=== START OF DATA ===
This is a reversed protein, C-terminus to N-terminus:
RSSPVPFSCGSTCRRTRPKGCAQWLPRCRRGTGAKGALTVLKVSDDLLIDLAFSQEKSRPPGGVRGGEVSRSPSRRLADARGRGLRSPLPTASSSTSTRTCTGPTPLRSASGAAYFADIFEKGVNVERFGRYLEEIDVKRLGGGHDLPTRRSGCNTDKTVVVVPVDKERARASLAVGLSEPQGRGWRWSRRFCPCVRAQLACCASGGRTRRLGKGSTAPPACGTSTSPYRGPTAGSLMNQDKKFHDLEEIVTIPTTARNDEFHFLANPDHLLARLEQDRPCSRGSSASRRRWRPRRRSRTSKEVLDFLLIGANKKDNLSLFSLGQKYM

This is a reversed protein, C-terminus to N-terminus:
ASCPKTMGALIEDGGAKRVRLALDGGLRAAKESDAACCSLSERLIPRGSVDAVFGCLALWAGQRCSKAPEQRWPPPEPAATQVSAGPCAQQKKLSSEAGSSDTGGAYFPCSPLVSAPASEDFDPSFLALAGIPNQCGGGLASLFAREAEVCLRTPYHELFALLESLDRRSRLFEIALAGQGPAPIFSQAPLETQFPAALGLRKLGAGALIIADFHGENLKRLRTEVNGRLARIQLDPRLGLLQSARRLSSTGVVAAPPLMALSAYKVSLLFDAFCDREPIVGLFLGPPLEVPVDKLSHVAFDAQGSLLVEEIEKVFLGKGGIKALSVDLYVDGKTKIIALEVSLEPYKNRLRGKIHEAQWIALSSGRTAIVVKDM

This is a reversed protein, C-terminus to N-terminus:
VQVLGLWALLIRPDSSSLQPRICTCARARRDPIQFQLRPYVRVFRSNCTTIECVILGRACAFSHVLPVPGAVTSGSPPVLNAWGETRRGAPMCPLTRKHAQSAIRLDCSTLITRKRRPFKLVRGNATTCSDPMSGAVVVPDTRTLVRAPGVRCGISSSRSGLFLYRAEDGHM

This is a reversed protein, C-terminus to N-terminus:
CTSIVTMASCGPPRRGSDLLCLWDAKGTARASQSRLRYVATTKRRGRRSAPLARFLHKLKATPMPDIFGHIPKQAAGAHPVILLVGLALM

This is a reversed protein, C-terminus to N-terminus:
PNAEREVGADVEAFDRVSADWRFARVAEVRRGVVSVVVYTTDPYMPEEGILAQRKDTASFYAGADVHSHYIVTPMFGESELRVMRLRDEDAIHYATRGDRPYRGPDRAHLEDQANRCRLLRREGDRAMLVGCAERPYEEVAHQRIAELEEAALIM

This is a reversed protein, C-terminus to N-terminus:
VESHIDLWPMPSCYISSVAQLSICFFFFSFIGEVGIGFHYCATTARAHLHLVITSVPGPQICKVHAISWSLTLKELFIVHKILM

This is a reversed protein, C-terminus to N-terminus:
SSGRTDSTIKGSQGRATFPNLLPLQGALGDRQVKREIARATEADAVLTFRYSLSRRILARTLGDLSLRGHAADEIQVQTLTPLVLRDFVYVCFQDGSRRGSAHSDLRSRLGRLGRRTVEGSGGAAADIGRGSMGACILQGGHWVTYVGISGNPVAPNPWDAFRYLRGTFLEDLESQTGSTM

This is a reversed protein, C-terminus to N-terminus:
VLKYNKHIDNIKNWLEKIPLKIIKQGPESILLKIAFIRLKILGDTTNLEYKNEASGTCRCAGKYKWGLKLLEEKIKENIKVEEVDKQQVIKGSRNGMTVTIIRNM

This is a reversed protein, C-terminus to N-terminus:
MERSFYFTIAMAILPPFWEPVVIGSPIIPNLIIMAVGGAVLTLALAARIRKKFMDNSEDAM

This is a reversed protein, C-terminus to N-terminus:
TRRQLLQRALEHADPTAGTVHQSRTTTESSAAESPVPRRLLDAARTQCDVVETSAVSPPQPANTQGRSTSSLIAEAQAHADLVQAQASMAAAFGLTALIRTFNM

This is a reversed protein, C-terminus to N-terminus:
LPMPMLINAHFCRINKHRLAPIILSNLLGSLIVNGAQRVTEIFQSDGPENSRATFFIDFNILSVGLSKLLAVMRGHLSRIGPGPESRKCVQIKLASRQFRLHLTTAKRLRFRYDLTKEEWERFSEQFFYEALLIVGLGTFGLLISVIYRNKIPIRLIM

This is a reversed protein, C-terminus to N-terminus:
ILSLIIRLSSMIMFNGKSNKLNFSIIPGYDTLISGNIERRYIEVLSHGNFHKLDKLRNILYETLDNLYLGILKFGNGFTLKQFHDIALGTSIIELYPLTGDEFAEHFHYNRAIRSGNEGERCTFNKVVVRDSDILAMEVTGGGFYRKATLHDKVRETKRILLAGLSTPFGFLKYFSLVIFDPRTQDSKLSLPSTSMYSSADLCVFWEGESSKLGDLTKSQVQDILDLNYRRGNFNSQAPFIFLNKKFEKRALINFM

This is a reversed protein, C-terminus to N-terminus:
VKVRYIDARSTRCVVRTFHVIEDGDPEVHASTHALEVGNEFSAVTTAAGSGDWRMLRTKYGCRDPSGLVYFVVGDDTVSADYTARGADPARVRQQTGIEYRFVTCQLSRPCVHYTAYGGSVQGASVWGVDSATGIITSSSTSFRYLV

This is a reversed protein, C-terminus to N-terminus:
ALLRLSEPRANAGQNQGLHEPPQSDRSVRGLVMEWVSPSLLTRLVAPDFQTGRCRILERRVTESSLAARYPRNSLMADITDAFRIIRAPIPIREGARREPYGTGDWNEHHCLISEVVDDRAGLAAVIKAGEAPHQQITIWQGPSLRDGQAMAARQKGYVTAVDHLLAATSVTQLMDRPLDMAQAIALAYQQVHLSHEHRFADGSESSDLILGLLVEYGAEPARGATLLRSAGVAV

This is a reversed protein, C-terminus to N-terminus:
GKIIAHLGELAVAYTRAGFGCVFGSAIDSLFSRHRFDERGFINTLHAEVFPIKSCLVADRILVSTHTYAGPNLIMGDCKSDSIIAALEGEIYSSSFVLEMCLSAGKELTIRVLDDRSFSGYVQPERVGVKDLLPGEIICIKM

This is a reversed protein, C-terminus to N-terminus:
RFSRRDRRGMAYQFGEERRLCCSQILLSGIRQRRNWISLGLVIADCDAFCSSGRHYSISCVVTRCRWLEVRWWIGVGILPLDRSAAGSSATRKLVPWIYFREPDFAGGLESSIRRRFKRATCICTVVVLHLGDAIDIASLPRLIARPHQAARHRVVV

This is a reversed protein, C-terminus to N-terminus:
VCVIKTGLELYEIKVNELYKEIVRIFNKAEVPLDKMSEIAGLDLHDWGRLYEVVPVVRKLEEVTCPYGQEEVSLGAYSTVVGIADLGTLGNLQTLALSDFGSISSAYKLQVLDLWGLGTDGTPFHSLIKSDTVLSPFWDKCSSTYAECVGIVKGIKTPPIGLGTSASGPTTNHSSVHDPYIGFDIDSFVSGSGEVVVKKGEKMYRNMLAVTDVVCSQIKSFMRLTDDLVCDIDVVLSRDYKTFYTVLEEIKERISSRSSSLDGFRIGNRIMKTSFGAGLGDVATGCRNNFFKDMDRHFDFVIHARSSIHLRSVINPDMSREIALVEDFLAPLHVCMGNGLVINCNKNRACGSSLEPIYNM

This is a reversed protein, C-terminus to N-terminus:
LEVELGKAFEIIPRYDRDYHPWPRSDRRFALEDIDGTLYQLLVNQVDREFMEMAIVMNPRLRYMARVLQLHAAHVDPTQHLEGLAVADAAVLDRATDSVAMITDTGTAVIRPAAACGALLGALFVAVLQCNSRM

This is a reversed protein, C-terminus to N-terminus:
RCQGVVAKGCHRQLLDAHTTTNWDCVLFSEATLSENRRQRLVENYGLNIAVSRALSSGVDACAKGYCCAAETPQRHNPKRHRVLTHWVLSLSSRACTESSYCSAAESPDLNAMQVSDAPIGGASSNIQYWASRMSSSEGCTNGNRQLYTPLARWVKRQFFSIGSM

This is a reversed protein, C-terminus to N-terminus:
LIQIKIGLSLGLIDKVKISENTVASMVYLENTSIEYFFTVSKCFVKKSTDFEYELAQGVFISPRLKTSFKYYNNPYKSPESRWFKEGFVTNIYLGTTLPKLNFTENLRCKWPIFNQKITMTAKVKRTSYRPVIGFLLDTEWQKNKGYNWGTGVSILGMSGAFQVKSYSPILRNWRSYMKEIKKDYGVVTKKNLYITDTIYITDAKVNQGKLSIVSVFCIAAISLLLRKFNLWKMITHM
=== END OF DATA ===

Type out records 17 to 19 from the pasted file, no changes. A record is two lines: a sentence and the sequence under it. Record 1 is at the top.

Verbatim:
This is a reversed protein, C-terminus to N-terminus:
VCVIKTGLELYEIKVNELYKEIVRIFNKAEVPLDKMSEIAGLDLHDWGRLYEVVPVVRKLEEVTCPYGQEEVSLGAYSTVVGIADLGTLGNLQTLALSDFGSISSAYKLQVLDLWGLGTDGTPFHSLIKSDTVLSPFWDKCSSTYAECVGIVKGIKTPPIGLGTSASGPTTNHSSVHDPYIGFDIDSFVSGSGEVVVKKGEKMYRNMLAVTDVVCSQIKSFMRLTDDLVCDIDVVLSRDYKTFYTVLEEIKERISSRSSSLDGFRIGNRIMKTSFGAGLGDVATGCRNNFFKDMDRHFDFVIHARSSIHLRSVINPDMSREIALVEDFLAPLHVCMGNGLVINCNKNRACGSSLEPIYNM

This is a reversed protein, C-terminus to N-terminus:
LEVELGKAFEIIPRYDRDYHPWPRSDRRFALEDIDGTLYQLLVNQVDREFMEMAIVMNPRLRYMARVLQLHAAHVDPTQHLEGLAVADAAVLDRATDSVAMITDTGTAVIRPAAACGALLGALFVAVLQCNSRM

This is a reversed protein, C-terminus to N-terminus:
RCQGVVAKGCHRQLLDAHTTTNWDCVLFSEATLSENRRQRLVENYGLNIAVSRALSSGVDACAKGYCCAAETPQRHNPKRHRVLTHWVLSLSSRACTESSYCSAAESPDLNAMQVSDAPIGGASSNIQYWASRMSSSEGCTNGNRQLYTPLARWVKRQFFSIGSM